Monday, July 10, 2017

The Six Things Wrong with the "Six Roles" of Lean Six Sigma

I received a promotional email from a company that makes money by training and certifying belts.

This infographic lists six roles... I was curious if I could find six things wrong with the diagram and the assumptions of many approaches to "Lean Six Sigma." Click on the illustration for a larger view.


For one, the emphasis is on training and projects. That's, at best, a starting point for the adoption of a new management system and an organizational culture.

Two, why do you need so many levels of belts. The only apparent difference between White and Yellow belts is that White Belts aren't allowed to participate in projects? Why would you exclude any employee's input? That sounds like an excuse to sell yet another belt for another fee.

Three, I'll emphasize that everybody should be involved in improvement (that's the Kaizen approach within Lean)... and, again, not all improvements should be considered a "project." Small "just do it" and PDSA style Kaizen improvements are small and don't require project formality.

Four, why are process issues being reported to Green Belts and Black Belts? Where is the role of the actual managers of areas in which the belts work? A better Lean approach would have direct supervisors, managers, directors, and above being made aware of problems and opportunities for improvement, not just belts.

Five, can a "Master Black Belt" really be "responsible" for implementation and culture change? That's the role of executive leaders.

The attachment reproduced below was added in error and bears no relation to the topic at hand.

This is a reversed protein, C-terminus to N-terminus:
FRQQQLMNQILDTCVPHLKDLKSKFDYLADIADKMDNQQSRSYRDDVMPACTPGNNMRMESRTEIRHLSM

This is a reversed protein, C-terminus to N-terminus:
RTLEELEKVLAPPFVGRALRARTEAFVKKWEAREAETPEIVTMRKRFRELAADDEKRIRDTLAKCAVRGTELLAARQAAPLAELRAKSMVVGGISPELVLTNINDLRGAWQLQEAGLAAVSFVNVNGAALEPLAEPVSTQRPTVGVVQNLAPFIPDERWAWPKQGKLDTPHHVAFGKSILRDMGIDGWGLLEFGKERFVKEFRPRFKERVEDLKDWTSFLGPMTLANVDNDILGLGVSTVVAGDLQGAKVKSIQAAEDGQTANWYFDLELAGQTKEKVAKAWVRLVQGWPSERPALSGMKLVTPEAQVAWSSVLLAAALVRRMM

Six, "champions" shouldn't just support change, they should be directly involved by setting goals and direction... and clearing obstacles along the way.

Well, I found six problems or concerns. What about you?

4 comments:

  1. Great stuff! I've taken a lean six sigma course and learned a lot. I use lean stuff all day long. But you are right, unless you have Jack Welch running the company, it's a lot of wishful thinking to force people to line up in these particular roles.

    I think good Six Sigma is like good music (most music is crap).

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  2. See also the discussion and comments on LinkedIn:

    https://www.linkedin.com/feed/update/urn:li:activity:6290278492886171648/

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  3. Beth Little-TerryJuly 11, 2017 at 9:50 AM

    Sometimes sticking to the fundamentals of listening and respect and inclusion go a long way........

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  4. There's no mention of purpose, as in why do LSS in the first place. Wouldn't you want at least one of these 6 people to be thinking about the customer, value creation, problem solving? Projects, culture, and all the rest of it is pretty pointless without that.

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